Amir R Gomaa
Alexandria University, Egypt
Professor at Alexandria University, Egypt
Purpose: The aim of this study was to determine the normative data of macular thickness in the Egyptian population and to assess the effect of different demographic data and ocular parameters on it using spectral-domain optical coherence tomography (SD-OCT).
Patients & Methods: This cross-sectional study included 105 healthy Egyptian patients, who underwent a comprehensive ophthalmic examination, including Spectralis SD-OCT scanning, at Alexandria Main University Hospital. One eye from each patient was chosen randomly to be included in the study. Macular thickness was calculated based on center thickness and nine areas that corresponded to the Early Treatment Diabetes Retinopathy Study map using OCT mapping software. The relationships between macular thickness and sex, age, axial length (AL), spherical equivalent, keratometry readings, intraocular pressure, BMI, parity, and use of oral contraceptive pills were analyzed.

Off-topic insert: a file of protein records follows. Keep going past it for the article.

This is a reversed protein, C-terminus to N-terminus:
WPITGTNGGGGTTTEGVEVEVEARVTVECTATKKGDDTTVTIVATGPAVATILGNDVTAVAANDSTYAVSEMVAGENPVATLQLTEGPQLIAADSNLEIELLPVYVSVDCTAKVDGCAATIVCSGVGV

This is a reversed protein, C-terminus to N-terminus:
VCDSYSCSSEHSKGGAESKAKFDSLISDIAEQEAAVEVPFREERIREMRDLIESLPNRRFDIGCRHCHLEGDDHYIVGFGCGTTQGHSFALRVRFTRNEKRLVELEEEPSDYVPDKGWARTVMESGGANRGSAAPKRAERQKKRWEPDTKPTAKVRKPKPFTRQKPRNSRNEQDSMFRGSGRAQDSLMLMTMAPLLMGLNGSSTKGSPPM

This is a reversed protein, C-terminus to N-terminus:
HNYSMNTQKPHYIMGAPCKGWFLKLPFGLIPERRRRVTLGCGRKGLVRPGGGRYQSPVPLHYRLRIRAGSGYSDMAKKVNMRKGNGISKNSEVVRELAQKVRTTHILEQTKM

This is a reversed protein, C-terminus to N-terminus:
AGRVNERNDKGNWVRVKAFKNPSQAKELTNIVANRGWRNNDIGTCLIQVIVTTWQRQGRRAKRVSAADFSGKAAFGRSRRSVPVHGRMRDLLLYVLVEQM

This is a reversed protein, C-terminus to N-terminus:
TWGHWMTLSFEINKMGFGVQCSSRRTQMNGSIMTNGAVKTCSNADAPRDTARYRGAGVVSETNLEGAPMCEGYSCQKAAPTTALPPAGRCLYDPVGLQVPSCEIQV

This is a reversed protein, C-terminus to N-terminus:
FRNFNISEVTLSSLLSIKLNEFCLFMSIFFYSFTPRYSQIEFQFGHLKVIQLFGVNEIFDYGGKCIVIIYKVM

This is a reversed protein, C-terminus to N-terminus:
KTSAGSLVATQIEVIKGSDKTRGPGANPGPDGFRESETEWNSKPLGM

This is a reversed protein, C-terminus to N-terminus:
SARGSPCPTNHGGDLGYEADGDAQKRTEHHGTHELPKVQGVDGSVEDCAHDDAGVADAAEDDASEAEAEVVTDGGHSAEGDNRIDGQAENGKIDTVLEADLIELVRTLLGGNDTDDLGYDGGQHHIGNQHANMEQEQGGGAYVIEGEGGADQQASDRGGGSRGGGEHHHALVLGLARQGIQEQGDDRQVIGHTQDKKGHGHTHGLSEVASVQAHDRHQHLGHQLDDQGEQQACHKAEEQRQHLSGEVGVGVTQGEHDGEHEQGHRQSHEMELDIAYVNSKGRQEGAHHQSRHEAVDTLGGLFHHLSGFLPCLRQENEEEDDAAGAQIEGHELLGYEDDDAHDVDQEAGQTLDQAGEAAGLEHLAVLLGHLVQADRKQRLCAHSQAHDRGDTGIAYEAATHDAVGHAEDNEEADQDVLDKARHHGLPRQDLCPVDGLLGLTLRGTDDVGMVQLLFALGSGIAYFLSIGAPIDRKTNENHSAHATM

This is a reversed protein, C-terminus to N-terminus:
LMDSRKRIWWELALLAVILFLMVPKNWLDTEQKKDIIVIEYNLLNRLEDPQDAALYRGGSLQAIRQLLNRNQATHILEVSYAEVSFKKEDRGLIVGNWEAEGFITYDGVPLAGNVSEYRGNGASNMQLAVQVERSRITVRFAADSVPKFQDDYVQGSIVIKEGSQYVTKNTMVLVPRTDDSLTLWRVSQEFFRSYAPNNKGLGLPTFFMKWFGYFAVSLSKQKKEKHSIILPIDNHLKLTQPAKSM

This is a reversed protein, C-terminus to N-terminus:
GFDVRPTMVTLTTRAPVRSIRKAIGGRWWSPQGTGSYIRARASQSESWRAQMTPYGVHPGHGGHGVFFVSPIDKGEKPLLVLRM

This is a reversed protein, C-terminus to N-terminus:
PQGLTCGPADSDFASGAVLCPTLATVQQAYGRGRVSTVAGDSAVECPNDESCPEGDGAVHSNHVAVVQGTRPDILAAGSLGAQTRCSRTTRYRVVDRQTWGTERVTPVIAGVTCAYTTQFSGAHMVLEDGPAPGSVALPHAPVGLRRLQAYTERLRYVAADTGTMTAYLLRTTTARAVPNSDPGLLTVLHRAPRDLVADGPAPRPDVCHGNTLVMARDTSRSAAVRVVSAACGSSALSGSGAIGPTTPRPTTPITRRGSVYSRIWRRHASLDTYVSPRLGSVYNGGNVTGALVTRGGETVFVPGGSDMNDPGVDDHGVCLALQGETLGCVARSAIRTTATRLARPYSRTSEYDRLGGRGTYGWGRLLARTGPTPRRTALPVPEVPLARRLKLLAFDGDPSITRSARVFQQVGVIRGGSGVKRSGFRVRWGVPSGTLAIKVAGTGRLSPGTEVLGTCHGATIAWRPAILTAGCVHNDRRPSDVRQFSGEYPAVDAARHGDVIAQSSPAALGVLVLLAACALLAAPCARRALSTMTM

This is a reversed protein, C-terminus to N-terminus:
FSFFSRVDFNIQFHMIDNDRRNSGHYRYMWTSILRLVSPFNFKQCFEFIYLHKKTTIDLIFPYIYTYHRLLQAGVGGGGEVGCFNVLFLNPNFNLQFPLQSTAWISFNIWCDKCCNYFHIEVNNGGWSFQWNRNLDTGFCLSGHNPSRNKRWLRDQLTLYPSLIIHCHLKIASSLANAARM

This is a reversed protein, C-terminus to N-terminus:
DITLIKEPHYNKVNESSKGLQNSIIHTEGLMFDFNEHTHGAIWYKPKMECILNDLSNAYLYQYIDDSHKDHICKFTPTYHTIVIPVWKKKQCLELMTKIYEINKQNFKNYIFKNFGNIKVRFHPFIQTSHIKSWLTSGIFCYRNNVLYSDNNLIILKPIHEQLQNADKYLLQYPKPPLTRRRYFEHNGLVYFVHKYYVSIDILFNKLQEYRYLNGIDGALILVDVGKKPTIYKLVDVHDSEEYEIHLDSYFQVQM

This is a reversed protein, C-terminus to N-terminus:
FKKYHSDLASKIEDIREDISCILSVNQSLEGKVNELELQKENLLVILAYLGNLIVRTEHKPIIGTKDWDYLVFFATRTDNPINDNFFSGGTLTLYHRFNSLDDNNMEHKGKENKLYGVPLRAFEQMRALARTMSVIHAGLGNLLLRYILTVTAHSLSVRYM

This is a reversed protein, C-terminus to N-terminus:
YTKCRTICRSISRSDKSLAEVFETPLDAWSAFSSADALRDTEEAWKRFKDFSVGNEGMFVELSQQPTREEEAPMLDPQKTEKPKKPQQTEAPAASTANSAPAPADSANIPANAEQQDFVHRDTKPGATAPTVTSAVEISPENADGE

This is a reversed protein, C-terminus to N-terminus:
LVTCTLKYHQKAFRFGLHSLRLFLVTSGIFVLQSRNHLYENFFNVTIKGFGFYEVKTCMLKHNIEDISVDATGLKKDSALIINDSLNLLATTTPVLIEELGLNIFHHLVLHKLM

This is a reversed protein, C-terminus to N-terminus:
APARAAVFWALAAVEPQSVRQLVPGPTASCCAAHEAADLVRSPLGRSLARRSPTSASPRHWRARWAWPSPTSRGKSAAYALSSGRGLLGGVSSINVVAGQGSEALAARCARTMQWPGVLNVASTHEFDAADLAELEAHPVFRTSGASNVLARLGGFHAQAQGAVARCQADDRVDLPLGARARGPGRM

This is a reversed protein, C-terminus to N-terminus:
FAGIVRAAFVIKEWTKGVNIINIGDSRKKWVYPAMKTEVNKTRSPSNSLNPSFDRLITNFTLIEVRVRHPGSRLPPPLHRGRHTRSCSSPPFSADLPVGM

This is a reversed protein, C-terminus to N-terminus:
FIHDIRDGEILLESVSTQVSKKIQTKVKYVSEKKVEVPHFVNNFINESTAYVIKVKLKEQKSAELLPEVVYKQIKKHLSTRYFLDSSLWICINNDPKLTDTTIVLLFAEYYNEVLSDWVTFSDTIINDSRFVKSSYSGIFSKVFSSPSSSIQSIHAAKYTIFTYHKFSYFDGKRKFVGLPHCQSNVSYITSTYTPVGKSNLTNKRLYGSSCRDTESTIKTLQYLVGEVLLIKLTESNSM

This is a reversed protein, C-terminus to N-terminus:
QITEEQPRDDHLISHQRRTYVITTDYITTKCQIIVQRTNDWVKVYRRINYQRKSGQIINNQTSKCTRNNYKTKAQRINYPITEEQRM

Results: The study included 49 male and 56 female patients. The mean age of the patients was 40.41±14.17 years. The mean central subfield thickness was 262.70±19.64 μm. The mean macular thickness values in all areas of the Early Treatment Diabetes Retinopathy Study map were significantly greater in men than in women. As age increased, outer macular thickness decreased significantly in the overall group and in female, but not in male patients (partial correlation). The AL correlated negatively with inner and outer macular thickness (partial correlation). However, spherical equivalent had no significant influence on multiple linear regression analysis. Central subfield thickness did not correlate significantly with keratometry readings, intraocular pressure, BMI, parity, or use of oral contraceptive pill.
Conclusion: The mean macular thickness values in the Egyptian population were found to be less than those seen in the Spectralis SD-OCT studies published previously on Caucasians, but more than those seen in Blacks. Sex had the most significant effect on macular thickness in all regions. Age and AL showed a significant negative correlation with outer macular thickness.